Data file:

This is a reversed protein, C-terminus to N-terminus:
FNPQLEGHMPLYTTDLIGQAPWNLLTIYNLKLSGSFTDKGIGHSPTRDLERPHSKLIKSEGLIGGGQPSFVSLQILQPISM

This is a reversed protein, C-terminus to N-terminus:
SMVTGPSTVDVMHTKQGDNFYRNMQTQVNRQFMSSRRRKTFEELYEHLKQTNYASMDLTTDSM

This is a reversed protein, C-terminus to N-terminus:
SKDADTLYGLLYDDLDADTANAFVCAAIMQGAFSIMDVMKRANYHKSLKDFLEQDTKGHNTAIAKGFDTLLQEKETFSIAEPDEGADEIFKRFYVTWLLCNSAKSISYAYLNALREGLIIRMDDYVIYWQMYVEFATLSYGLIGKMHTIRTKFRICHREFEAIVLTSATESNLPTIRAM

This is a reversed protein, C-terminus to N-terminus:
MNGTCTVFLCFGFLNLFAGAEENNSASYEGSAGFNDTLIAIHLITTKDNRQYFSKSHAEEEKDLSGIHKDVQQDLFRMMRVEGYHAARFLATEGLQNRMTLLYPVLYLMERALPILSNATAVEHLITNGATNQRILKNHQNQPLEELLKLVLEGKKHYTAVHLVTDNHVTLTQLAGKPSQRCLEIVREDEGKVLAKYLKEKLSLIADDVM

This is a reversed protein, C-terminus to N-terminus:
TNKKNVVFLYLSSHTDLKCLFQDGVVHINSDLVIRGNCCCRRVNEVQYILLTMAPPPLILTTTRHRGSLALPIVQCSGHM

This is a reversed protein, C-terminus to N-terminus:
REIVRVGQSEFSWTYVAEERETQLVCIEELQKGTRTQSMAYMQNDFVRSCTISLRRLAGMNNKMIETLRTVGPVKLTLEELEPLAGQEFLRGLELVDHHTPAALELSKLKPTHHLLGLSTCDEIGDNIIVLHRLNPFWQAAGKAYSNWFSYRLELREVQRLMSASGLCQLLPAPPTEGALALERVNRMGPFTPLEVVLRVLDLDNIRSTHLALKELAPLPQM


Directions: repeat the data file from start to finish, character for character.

This is a reversed protein, C-terminus to N-terminus:
FNPQLEGHMPLYTTDLIGQAPWNLLTIYNLKLSGSFTDKGIGHSPTRDLERPHSKLIKSEGLIGGGQPSFVSLQILQPISM

This is a reversed protein, C-terminus to N-terminus:
SMVTGPSTVDVMHTKQGDNFYRNMQTQVNRQFMSSRRRKTFEELYEHLKQTNYASMDLTTDSM

This is a reversed protein, C-terminus to N-terminus:
SKDADTLYGLLYDDLDADTANAFVCAAIMQGAFSIMDVMKRANYHKSLKDFLEQDTKGHNTAIAKGFDTLLQEKETFSIAEPDEGADEIFKRFYVTWLLCNSAKSISYAYLNALREGLIIRMDDYVIYWQMYVEFATLSYGLIGKMHTIRTKFRICHREFEAIVLTSATESNLPTIRAM

This is a reversed protein, C-terminus to N-terminus:
MNGTCTVFLCFGFLNLFAGAEENNSASYEGSAGFNDTLIAIHLITTKDNRQYFSKSHAEEEKDLSGIHKDVQQDLFRMMRVEGYHAARFLATEGLQNRMTLLYPVLYLMERALPILSNATAVEHLITNGATNQRILKNHQNQPLEELLKLVLEGKKHYTAVHLVTDNHVTLTQLAGKPSQRCLEIVREDEGKVLAKYLKEKLSLIADDVM

This is a reversed protein, C-terminus to N-terminus:
TNKKNVVFLYLSSHTDLKCLFQDGVVHINSDLVIRGNCCCRRVNEVQYILLTMAPPPLILTTTRHRGSLALPIVQCSGHM

This is a reversed protein, C-terminus to N-terminus:
REIVRVGQSEFSWTYVAEERETQLVCIEELQKGTRTQSMAYMQNDFVRSCTISLRRLAGMNNKMIETLRTVGPVKLTLEELEPLAGQEFLRGLELVDHHTPAALELSKLKPTHHLLGLSTCDEIGDNIIVLHRLNPFWQAAGKAYSNWFSYRLELREVQRLMSASGLCQLLPAPPTEGALALERVNRMGPFTPLEVVLRVLDLDNIRSTHLALKELAPLPQM